Package containing a 'substance' reportedly addressed to Prince Harry and Meghan Markle prompts anthrax scare

The "substance" was deemed non-suspicious amid search for sender.

“The substance was tested and confirmed as non-suspicious,” the British Metropolitan Police Service said in a statement today.

“Officers are also investigating an allegation of malicious communications which relates to the same package.”Police did not reveal details such as the intended recipient of the package, delivered March 12, but several British media organizations have reported it contained white powder and was addressed to Harry and his fiancee.

Reportedly fearing at first that the substance could contain anthrax spores, chemical experts eventually deemed it to be harmless. The package reportedly never reached Harry and his fiancee, who were informed of the incident.

No arrests have been made, the police said in their statement today.

Authorities also are reportedly working to determine whether the incident is linked to a letter, also containing a harmless white powder, sent to the Home Secretary the next day.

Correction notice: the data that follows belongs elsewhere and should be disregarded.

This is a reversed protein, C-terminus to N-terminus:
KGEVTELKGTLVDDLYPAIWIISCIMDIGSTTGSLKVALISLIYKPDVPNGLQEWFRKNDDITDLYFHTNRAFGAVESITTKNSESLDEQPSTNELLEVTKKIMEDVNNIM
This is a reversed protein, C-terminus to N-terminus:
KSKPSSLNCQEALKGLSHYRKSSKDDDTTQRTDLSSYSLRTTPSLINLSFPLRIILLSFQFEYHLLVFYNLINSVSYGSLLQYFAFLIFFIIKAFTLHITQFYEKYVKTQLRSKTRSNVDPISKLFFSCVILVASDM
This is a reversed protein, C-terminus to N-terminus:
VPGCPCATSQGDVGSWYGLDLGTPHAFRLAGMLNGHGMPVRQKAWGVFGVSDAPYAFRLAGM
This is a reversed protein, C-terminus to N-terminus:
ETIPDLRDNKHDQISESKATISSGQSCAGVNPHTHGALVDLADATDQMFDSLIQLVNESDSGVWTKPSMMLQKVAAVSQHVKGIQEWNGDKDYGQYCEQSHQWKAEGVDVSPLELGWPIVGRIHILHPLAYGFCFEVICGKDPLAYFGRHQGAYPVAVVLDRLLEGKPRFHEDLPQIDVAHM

Anthrax is an infection that is spread by exposure to a bacterium that is dangerous to humans. It has been used in attacks via letters with deadly consequences, most famously in the 2001 U.S. anthrax attacks that started a week after 9/11, killing five people and infected more than a dozen others.

Markle has already been assigned a security team from the Metropolitan Police Service’s Royalty and Specialist Protection Command.

Beefed up security will be in place during and in the lead up to the couple’s wedding May 19, which will include a carriage ride through the town of Windsor.

There have been sporadic threats against the wider royal family recently. In October 2017, there were online threats made against Prince George, the son of Harry’s brother, William.